Read the Reid - Referendum vote should not be about sending out signals

Read the Reid - Referendum vote should not be about sending out signals
I did an interview recently with The Boston Globe newspaper in which the writer, Jim O’Sullivan, described me thus: “Donal Reid, 53, a star footballer in Donegal in the 1980s and 1990s, worries about that next step. Now a physical therapist that still coaches and works with football teams, Reid has the scattered teeth and mangled hands of an aging contact-sport athlete”.

I did an interview recently with The Boston Globe newspaper in which the writer, Jim O’Sullivan, described me thus: “Donal Reid, 53, a star footballer in Donegal in the 1980s and 1990s, worries about that next step. Now a physical therapist that still coaches and works with football teams, Reid has the scattered teeth and mangled hands of an aging contact-sport athlete”.

Forget about the scattered teeth and mangled hands, it is the words “worries about the next step” that I want to draw your attention to. His article was entitled “The greening of gay marriage in Ireland” (29th March 2015). I believe that we should all be worried about the next step if the ‘Yes’ vote on the same sex marriage referendum is carried.

The government, all of the political opposition parties and the majority of the media are sprouting propaganda that is totally misleading. We are facing a referendum without an Oireachtas inquiry, a public hearing or a working group that could consider the social, psychological and legal implications of same sex marriage.

The establishment would have you believe that if you vote ‘No’ that you are jeopardising Ireland’s political future. Opponents of the proposal are quiet and fearful to openly voice their opinions in case they are branded “antediluvian bigots and homophobes”.

As stated in a previous article I am neither. My conscience is crystal clear in these respects. I encourage you to read the small print which will tell you that you are voting on whether or not to redefine marriage and the family.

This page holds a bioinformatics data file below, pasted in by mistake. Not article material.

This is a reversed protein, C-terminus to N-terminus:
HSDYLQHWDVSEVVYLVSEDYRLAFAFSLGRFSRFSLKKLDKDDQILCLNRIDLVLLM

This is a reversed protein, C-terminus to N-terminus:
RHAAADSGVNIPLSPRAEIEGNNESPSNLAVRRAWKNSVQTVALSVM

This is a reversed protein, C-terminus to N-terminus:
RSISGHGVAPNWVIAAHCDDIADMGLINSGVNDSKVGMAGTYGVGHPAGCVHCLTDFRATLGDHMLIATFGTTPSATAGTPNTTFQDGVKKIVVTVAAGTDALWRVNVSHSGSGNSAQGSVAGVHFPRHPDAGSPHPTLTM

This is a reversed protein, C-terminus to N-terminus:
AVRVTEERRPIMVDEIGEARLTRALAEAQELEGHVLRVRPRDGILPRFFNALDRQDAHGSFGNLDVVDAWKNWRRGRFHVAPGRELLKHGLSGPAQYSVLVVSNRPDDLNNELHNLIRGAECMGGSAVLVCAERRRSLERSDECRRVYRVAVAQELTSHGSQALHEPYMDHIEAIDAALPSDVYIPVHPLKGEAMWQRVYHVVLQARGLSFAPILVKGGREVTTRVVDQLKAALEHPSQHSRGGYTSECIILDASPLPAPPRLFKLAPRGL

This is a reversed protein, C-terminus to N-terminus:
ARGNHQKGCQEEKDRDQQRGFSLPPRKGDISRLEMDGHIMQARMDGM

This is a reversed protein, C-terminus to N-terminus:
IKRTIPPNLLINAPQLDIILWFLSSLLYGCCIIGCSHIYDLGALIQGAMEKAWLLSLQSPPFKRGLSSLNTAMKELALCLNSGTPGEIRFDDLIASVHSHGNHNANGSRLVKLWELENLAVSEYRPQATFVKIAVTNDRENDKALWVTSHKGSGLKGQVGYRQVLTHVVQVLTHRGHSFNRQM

To say that we are voting on “equality and romance” is all too easy. By doing this, the government is stealthily appealing to our very basic instincts of conscience and emotion. They can colour our minds in whatever form they choose but they cannot ignore the fact that there will be serious consequences if they get what they want.

For them, gay marriage is not really about expanding freedom at all. The reason so many in the political and media classes need the amendment to the Constitution to pass is because they believe that legalising gay marriage will help rejuvenate Ireland in the twenty-first century.

James Reilly, Minister for Children, said that if Ireland doesn’t legalise gay marriage, it would ‘send out a bad message internationally’ (Irish Times, March 9th, 2015). Or as Enda Kenny put it, passing gay marriage will ‘send out a powerful signal internationally that Ireland has evolved into a fair, compassionate and tolerant nation’. This very important referendum should not be about ‘sending out signals’.

Those of us who still view marriage as a precious gift where the family is central to its concept need to overcome our fear of being marginalised and silenced. We must realise that the laws on marriage, the family and concomitant laws in respect of children will have to be rewritten. This referendum is not a vote on just who should be able to get married. We are being asked to change Article 41 of the Constitution called ‘The Family’.

Did you know that the Children and Family Relationships Bill was passed on the 30th March this year? Professor Patricia Casey on behalf of the Iona Institute says that “The Children and Family Relationships Bill attaches no special value at all to motherhood and fatherhood which is why it is completely indifferent as to whether or not children are raised by their own mothers and fathers, or any mother and father.” Our government would have us believe that this bill is not connected in any way to the forthcoming referendum. What do you think?

Also, the assertion that “gay marriage won’t affect you” is erroneous. It surprises me that people on the political and moral Left can pretend that when it comes to sex every man is an island, while in most every other areas they are so quick to see far reaching social ripple effects from personal actions. Environmentalists want us to “think globally, act locally,” because, apparently, drinking from a polystyrene cup vaporizes the rain forest. Others tell us to “live simply that others may simply live,” the implication being that my luxury is the distant cause of someone else’s poverty. Western culture as we know it is built on thousands of years of viewing marriage, sex and family life in certain ways. To say that we can redefine those views and not change the culture is wilfully naïve. We all have to live in the world that same sex marriage will create.

The goal of legalising same sex marriage is well intentioned in that we want to heal the wounded. When by the power of law, the state applauds woundedness, deepens it; when it creates conditions that will increase the numbers of the wounded; when it prioritises making the wounded into adoptive parents, giving them leadership positions in government, education, religion and lionising their condition in public observances, school curricula and the media, how does this not profoundly affect life for the rest of us?

I encourage you to not to be afraid to speak up if you believe that marriage and the family should be left as they are. Otherwise the consequences will have to be endured by generations to come.

It’s our choice.